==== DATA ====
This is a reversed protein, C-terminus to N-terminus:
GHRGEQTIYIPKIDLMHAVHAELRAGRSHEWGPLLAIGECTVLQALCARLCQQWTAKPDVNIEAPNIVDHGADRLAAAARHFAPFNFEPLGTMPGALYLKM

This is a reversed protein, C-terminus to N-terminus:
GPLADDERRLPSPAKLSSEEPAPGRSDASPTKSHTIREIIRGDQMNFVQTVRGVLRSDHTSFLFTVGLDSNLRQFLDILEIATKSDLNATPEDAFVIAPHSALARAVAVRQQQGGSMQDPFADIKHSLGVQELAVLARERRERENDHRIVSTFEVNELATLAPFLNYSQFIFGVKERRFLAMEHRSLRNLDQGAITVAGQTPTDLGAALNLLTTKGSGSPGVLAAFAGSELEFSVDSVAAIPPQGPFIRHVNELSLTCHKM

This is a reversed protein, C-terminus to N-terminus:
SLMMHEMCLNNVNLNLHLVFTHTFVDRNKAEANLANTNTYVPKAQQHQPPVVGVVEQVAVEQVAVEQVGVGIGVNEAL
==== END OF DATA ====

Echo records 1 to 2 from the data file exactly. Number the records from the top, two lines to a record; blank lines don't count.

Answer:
This is a reversed protein, C-terminus to N-terminus:
GHRGEQTIYIPKIDLMHAVHAELRAGRSHEWGPLLAIGECTVLQALCARLCQQWTAKPDVNIEAPNIVDHGADRLAAAARHFAPFNFEPLGTMPGALYLKM

This is a reversed protein, C-terminus to N-terminus:
GPLADDERRLPSPAKLSSEEPAPGRSDASPTKSHTIREIIRGDQMNFVQTVRGVLRSDHTSFLFTVGLDSNLRQFLDILEIATKSDLNATPEDAFVIAPHSALARAVAVRQQQGGSMQDPFADIKHSLGVQELAVLARERRERENDHRIVSTFEVNELATLAPFLNYSQFIFGVKERRFLAMEHRSLRNLDQGAITVAGQTPTDLGAALNLLTTKGSGSPGVLAAFAGSELEFSVDSVAAIPPQGPFIRHVNELSLTCHKM